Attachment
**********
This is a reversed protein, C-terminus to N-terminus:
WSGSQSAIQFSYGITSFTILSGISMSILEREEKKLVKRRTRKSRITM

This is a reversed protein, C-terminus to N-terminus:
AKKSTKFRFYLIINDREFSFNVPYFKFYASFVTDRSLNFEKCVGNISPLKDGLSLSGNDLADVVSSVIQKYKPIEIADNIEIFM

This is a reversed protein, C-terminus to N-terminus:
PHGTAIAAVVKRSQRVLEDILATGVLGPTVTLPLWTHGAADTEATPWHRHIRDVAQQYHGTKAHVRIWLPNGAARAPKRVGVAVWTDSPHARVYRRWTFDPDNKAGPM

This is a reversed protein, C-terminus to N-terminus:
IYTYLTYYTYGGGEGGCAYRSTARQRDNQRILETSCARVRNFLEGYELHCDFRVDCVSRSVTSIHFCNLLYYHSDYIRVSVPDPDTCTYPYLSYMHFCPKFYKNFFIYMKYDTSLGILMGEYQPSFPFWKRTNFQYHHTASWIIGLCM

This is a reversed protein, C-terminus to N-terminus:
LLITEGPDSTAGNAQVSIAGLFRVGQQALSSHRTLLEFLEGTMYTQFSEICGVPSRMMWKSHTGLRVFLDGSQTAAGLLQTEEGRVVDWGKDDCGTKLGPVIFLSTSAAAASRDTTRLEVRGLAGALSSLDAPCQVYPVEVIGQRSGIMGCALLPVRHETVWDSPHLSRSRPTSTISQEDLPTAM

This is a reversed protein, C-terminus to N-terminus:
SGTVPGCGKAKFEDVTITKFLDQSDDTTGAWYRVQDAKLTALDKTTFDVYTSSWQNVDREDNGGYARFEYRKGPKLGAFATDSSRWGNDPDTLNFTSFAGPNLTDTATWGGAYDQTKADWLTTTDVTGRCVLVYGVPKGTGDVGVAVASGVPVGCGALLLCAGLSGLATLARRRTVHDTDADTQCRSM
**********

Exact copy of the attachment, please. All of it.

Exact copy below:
This is a reversed protein, C-terminus to N-terminus:
WSGSQSAIQFSYGITSFTILSGISMSILEREEKKLVKRRTRKSRITM

This is a reversed protein, C-terminus to N-terminus:
AKKSTKFRFYLIINDREFSFNVPYFKFYASFVTDRSLNFEKCVGNISPLKDGLSLSGNDLADVVSSVIQKYKPIEIADNIEIFM

This is a reversed protein, C-terminus to N-terminus:
PHGTAIAAVVKRSQRVLEDILATGVLGPTVTLPLWTHGAADTEATPWHRHIRDVAQQYHGTKAHVRIWLPNGAARAPKRVGVAVWTDSPHARVYRRWTFDPDNKAGPM

This is a reversed protein, C-terminus to N-terminus:
IYTYLTYYTYGGGEGGCAYRSTARQRDNQRILETSCARVRNFLEGYELHCDFRVDCVSRSVTSIHFCNLLYYHSDYIRVSVPDPDTCTYPYLSYMHFCPKFYKNFFIYMKYDTSLGILMGEYQPSFPFWKRTNFQYHHTASWIIGLCM

This is a reversed protein, C-terminus to N-terminus:
LLITEGPDSTAGNAQVSIAGLFRVGQQALSSHRTLLEFLEGTMYTQFSEICGVPSRMMWKSHTGLRVFLDGSQTAAGLLQTEEGRVVDWGKDDCGTKLGPVIFLSTSAAAASRDTTRLEVRGLAGALSSLDAPCQVYPVEVIGQRSGIMGCALLPVRHETVWDSPHLSRSRPTSTISQEDLPTAM

This is a reversed protein, C-terminus to N-terminus:
SGTVPGCGKAKFEDVTITKFLDQSDDTTGAWYRVQDAKLTALDKTTFDVYTSSWQNVDREDNGGYARFEYRKGPKLGAFATDSSRWGNDPDTLNFTSFAGPNLTDTATWGGAYDQTKADWLTTTDVTGRCVLVYGVPKGTGDVGVAVASGVPVGCGALLLCAGLSGLATLARRRTVHDTDADTQCRSM